The Unimogs are used as troop transportation vehicles, ambulances, and mobile command centers equipped with military communications equipment. The United States Marine Corps and United States Army uses an engineer version, while the United States Army also uses Unimog vehicles to access remote installations. The Small Emplacement Excavator (SEE) is based on the Unimog FLU-419 (also called FLU10144), modified by Freightliner for US military specs (FLU = Freight Liner Unimog). With the SEE specific equipment it is known as the Model 419-101. Procurement by the USMC and US Army began in FY 1985, following success with the Unimog 406 based J.I. Case MB4/94 in an evaluation program. Freightliner got an initial order for 922 vehicles. Fielding to the US Army began in 3Q 1988. Freightliner received the last SEE contract in January 1989 for 491 vehicles. Approximately 2,500 vehicles were brought into the US military by the mid-1990s. The Small Emplacement Excavator (SEE) life cycle officially ended in FY 2005, but vehicles remained in inventory until about 2010.


Unimog 405/UGN road-rail vehicle used as a rail car mover.
A restored Unimog helping road vehicles through muddy terrain after heavy rainfall in Belgium.
Mercedes-Benz Unimog mowing in Germany.

Unimogs are used by the German emergency management agency Technisches Hilfswerk (THW),[7][8](literally Technical Relief Organization), by fire departments[9] and municipalities as utility vehicles. They can be used as material handlers, auxiliary power providers (generators), and equipment carriers.[10] Their ability to operate off-road,[11] in deep water[12] and mud[13] makes it easier to access remote areas in emergency situations. They are commonly used in snow removal where other vehicles might not be able to operate. Most European Alpine towns and districts are equipped with one or more Unimog snow blowers[14] to clear narrow mountain roads that have drifted closed.

In construction, Unimogs are used as carriers of equipment and, with the optional extended cabin,[15][16] also of workers. They can be equipped with a backhoe, front loader, or other contracting equipment. On railroads, Unimogs are used as rail car movers and road-rail vehicles. They have also been used in mining areas, like seen in Gold Bridge, BC, Canada.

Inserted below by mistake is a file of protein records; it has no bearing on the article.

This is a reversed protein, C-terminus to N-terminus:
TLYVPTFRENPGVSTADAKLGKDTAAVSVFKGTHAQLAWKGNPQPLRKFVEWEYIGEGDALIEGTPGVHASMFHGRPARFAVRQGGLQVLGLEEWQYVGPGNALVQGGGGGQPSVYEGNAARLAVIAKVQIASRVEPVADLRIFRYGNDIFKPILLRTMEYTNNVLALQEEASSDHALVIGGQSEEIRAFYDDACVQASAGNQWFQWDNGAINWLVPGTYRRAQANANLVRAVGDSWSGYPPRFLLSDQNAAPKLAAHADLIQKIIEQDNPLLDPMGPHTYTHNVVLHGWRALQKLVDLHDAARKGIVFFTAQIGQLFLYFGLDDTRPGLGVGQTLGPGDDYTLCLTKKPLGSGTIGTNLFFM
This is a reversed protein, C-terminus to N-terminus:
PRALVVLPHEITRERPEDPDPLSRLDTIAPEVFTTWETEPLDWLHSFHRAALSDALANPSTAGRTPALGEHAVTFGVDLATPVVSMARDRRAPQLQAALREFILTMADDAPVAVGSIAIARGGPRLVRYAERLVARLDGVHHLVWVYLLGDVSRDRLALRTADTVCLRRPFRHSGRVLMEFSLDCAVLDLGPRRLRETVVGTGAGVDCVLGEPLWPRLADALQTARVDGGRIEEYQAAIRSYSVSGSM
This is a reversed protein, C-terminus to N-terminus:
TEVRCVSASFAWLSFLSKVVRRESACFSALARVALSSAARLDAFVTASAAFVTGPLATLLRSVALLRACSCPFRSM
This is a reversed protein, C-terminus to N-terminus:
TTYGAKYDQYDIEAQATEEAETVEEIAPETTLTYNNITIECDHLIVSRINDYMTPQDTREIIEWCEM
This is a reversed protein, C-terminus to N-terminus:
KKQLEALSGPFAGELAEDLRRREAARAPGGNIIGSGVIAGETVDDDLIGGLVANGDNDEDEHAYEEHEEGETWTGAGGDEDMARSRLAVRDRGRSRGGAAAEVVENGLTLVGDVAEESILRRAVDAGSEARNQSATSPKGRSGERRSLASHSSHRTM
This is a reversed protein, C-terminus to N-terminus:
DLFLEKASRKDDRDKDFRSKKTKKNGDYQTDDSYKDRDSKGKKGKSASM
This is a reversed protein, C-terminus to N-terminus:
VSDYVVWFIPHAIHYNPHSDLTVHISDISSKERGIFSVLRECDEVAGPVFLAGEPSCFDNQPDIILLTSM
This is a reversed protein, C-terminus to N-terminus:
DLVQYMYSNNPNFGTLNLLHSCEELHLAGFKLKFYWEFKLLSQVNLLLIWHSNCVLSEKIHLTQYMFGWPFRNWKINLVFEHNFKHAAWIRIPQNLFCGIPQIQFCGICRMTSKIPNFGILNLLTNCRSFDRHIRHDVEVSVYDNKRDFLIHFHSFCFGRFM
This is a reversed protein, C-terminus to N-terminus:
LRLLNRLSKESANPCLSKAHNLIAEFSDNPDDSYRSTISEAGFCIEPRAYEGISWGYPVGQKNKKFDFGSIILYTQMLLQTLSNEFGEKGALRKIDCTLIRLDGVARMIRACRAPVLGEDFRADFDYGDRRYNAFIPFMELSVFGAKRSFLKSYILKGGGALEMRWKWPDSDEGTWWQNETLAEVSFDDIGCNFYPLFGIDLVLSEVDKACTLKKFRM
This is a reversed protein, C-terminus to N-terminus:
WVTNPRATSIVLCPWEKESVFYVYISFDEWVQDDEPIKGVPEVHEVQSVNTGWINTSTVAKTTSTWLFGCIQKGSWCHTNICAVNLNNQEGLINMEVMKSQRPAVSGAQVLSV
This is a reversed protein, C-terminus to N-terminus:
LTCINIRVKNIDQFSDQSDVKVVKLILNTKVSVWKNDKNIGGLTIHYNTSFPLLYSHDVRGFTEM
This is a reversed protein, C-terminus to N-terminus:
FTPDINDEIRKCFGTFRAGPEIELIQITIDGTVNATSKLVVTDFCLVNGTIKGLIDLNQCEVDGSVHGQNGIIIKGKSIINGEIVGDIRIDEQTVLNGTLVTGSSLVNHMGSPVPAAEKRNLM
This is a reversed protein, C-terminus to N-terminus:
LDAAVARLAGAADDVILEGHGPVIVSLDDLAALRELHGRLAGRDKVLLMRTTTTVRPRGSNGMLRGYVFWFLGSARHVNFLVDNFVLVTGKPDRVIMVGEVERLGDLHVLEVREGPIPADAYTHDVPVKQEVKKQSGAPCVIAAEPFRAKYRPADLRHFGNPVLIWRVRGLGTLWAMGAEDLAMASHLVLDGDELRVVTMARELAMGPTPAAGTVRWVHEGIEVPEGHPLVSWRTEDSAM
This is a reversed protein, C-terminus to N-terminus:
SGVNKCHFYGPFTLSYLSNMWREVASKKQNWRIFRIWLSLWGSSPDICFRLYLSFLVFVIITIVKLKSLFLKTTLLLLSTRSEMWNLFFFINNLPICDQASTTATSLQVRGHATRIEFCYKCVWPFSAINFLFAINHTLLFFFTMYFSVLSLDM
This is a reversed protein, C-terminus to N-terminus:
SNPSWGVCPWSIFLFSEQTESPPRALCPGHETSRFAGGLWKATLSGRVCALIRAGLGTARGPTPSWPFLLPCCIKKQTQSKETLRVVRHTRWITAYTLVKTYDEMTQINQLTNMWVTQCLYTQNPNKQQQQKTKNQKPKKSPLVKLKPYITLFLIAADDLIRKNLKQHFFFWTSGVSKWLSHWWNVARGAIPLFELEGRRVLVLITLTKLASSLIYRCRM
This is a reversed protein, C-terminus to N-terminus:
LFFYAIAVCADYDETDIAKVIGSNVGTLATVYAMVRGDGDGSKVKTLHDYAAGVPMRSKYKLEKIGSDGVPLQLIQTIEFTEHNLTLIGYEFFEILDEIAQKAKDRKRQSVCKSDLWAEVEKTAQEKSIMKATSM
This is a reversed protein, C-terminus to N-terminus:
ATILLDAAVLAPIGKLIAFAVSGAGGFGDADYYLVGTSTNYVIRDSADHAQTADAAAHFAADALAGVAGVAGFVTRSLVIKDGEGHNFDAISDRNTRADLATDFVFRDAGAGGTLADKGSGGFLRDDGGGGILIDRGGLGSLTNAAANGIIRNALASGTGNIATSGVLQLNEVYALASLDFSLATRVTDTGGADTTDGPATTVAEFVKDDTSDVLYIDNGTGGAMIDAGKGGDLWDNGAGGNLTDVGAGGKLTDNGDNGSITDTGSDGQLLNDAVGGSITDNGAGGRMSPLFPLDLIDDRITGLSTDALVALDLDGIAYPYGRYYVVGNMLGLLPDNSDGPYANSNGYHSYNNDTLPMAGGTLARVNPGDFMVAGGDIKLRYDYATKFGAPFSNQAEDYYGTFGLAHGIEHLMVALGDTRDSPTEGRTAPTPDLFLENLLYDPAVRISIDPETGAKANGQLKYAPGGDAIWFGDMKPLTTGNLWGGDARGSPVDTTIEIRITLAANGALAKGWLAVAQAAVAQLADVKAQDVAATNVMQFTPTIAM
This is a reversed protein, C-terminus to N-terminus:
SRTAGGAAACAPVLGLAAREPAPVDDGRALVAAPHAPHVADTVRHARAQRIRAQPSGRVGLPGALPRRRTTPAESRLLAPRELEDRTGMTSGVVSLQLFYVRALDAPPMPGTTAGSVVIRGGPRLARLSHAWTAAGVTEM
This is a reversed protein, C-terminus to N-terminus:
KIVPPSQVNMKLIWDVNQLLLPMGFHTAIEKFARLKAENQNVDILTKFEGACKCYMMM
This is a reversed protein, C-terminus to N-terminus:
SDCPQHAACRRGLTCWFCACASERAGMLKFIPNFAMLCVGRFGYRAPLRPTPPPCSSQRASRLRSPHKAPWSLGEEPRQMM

In agriculture, Unimogs are used to operate farm equipment. While most farm field implement operations are now performed by a tractor, Unimogs are used to haul produce, machinery and animals. They are also used around the farmyard to run chippers, grain augers, and conveyors.

Unimogs are also used as a prime mover, to pull heavy trailers, large wheeled conveyances[17] and jet airliners.[18][19] Often, only the "Triebkopf" ("Engine Head") front half[20][21] is combined with a tailor-made rear.

Unimogs are used as tourist transport[22] for jungle ecotourism or safaris.

In the 1980s, Australian coach tour operator AAT Kings purchased Unimogs for use in the Northern Territory.[23] They have also been used on Fraser Island.

Arnold Schwarzenegger had a 2012 U1300 Diesel Unimog registered in August 2012 for driving in California.[24]

North America

Unimogs have been uncommon in North America because of differing vehicle regulations and requirements from those in Germany and Europe, and due to the lack of a North American sales and support network. Most Unimog models found in North America have been imported by individual dealers or independent enthusiasts.

Between 1975 and 1980 the Case Corporation (now merged into CNH Global) imported the U-900 model into the United States and sold it through Case tractor dealerships as the MB4/94.

In 2002 DaimlerChrysler tried to re-enter the North American market and engaged in 4 years of aggressive marketing, such as truck and trade shows, exposure on the television show Modern Marvels, numerous magazine articles and extensive demonstrations (both touring and on an individual basis). North American retail models were officially limited to the U500 series (the North-America-specific member of the UGN series) sold through heavy-truck dealerships, generally Freightliner dealerships.[25] Freightliner is a Daimler AG subsidiary. The UGN series was specifically manufactured for the North American market and was significantly different mechanically from its European counterpart.[26] The UGN faced stiff competition in North America by manufacturers whose truck or equipment lines performed some of the same duties as the Unimog. Some of them are Caterpillar, John Deere, AM General, Sterling Trucks (also a Daimler AG subsidiary), and General Motors. After 5 years and selling only 184 Unimogs, Freightliner LLC has exited the market. Daimler AG has cited non-compliance with EPA07 emission requirements as the main reason for ceasing North American Sales.[27]